Edible-plant gardening is a doubly exciting venture.

We all know that food tastes best when it can be consumed soon after harvest. By growing edible plants in your windowsill, you take advantage of the fresh harvest at your finger tips.

Herb gardening is a rewarding and useful experience.

Consider experimenting with plant varieties not available in your local grocery store. Varieties such as basil, coriander, dill, oregano, chives, thyme, mint, marjoram and parsley all thrive in sunny, indoor locations. Not only do herb plants produce opulent supply, but they also smell wonderful and add interest to cuisine.

Seed companies, such as Burpee Seeds, offer mixed organic-seed combination packs. The organic mesclun classic salad mix includes an interesting combination of arugula, cress, endive, radicchio, lettuce salad bowl, lettuce oak leaf and lettuce red-salad bowl.

The various colours and textures look terrific together.

Children love to grow what they can eat and take great pride in contributing to the family dinner table. Allow children to watch the germination process in interesting plants such as mustard and cress. The unfolding of an embryo is a delight for young eyes.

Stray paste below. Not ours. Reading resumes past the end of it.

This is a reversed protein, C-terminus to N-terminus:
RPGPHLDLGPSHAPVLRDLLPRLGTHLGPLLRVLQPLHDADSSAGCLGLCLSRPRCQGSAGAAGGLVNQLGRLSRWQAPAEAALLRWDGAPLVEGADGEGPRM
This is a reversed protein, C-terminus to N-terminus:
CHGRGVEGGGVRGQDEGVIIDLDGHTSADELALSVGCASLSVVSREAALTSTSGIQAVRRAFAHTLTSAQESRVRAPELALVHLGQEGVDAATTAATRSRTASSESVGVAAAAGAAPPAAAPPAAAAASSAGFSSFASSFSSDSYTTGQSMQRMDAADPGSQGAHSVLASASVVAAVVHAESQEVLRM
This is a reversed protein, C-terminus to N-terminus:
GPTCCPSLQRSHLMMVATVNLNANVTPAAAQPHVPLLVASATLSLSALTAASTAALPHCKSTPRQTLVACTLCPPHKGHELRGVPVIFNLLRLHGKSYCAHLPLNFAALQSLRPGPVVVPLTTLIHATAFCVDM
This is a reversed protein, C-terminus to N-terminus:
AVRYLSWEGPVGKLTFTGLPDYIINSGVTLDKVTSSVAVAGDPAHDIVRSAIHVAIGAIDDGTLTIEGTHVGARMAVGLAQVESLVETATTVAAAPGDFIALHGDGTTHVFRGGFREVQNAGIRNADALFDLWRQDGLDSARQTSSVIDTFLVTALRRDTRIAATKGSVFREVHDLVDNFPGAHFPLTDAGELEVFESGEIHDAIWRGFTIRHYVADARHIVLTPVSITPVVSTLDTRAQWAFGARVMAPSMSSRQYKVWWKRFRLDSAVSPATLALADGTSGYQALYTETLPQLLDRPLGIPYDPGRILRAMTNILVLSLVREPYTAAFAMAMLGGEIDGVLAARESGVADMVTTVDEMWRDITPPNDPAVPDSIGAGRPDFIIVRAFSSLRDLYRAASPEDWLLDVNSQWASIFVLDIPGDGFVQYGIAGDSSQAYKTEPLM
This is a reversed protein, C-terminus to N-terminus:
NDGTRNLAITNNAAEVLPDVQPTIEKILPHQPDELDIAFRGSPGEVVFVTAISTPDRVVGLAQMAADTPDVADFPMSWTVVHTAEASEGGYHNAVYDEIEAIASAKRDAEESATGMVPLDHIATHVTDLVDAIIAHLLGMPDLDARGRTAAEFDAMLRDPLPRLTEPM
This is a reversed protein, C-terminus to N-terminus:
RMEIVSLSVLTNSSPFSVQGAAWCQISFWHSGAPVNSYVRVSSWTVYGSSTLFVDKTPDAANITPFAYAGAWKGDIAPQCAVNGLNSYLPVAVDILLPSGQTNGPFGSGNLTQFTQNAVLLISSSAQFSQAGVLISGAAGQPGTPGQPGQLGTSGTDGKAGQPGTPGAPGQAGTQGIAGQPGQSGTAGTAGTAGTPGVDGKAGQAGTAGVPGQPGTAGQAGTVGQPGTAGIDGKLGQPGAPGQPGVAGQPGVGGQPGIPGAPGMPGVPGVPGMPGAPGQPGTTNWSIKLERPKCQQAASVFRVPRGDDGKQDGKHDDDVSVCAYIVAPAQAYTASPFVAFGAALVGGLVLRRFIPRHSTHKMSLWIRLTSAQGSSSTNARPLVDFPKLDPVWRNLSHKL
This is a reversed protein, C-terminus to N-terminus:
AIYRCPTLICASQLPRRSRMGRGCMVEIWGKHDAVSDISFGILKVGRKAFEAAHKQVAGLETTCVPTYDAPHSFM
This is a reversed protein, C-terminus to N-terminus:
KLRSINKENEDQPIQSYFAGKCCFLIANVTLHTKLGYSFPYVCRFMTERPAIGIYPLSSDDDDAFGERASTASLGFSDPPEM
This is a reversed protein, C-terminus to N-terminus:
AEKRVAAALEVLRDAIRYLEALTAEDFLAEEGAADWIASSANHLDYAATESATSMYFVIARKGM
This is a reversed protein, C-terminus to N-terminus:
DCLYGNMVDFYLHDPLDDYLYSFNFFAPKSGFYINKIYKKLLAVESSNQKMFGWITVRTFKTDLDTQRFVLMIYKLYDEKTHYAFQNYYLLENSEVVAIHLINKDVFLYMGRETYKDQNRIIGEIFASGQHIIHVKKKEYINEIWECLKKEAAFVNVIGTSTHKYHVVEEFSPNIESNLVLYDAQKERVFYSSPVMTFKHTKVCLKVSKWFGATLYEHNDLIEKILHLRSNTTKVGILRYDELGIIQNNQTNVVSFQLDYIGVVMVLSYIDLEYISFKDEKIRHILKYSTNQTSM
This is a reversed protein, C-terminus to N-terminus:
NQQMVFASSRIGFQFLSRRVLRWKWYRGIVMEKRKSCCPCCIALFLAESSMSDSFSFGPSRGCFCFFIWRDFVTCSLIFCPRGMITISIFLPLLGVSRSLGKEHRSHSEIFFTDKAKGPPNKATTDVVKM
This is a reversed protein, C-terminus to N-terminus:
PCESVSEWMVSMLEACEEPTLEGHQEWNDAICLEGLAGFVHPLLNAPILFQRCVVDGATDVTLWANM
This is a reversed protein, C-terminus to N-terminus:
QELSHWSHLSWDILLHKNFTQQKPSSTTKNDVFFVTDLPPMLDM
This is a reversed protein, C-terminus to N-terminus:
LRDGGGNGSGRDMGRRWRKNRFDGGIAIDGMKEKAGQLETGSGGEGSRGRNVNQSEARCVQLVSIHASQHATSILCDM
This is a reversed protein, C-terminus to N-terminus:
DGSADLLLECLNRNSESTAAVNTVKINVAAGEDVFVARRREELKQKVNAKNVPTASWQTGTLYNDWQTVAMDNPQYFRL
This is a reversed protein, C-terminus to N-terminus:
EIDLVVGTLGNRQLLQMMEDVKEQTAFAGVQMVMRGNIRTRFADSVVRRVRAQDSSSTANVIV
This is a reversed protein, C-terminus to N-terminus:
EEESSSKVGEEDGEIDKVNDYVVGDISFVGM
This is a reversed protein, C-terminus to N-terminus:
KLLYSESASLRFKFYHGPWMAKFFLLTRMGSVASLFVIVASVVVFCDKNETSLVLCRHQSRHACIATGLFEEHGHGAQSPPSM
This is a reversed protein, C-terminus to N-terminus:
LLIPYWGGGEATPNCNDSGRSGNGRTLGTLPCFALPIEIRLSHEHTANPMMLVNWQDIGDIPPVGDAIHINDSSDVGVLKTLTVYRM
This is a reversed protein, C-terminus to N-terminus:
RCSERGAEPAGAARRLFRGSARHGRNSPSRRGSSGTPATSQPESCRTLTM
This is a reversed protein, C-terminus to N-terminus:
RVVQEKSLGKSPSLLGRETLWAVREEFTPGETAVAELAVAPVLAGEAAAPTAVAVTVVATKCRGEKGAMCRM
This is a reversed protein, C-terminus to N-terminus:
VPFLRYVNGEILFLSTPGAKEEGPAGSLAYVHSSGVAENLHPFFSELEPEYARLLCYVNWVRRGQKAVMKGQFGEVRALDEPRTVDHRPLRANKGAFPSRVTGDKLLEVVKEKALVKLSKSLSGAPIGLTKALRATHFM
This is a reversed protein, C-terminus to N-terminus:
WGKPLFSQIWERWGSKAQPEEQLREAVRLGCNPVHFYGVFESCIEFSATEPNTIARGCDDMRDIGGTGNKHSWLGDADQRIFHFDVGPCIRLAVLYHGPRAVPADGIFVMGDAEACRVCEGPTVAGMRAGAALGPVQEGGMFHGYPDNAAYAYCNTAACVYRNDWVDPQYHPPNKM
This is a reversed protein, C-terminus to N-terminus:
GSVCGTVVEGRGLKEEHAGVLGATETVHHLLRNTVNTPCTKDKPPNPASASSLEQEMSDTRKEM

Indoor salad and herb gardens perform best in sunny locations when temperatures are kept cool and soil is evenly moist. Edible plants like to be eaten; the more you consume, the more the plant will produce.

Edible flower collections are another great way to add interest to your daily cuisine. Flower varieties such as nasturtium, borage, marigold, and bergamont look amazing on a summer day among a leafy green salad and with a cool glass of chardonnay.

The elegantly shaped leaves of Lemon verbena or Aloysia triphylla have a strong lemon fragrance which is delightful when infused in ice creams and sorbets.

Certain varieties of pelargonium plants, such as Pelargonium graveolems, P. ordoratissimum or P. Attar of Roses, add beautiful flavour to cuisine (remove just before eating).

Tisanes are made by infusing leaves in a sugar and water solution for 15 minutes and then used to flavour sorbets.

Grown for pure pleasure, edible-plant gardening allows you to harvest your own crop while adding a special flavour to meals. This spring, try planting an edible garden in your windowsill. The fresh flavours and aromas are sure to bring delight to your family table.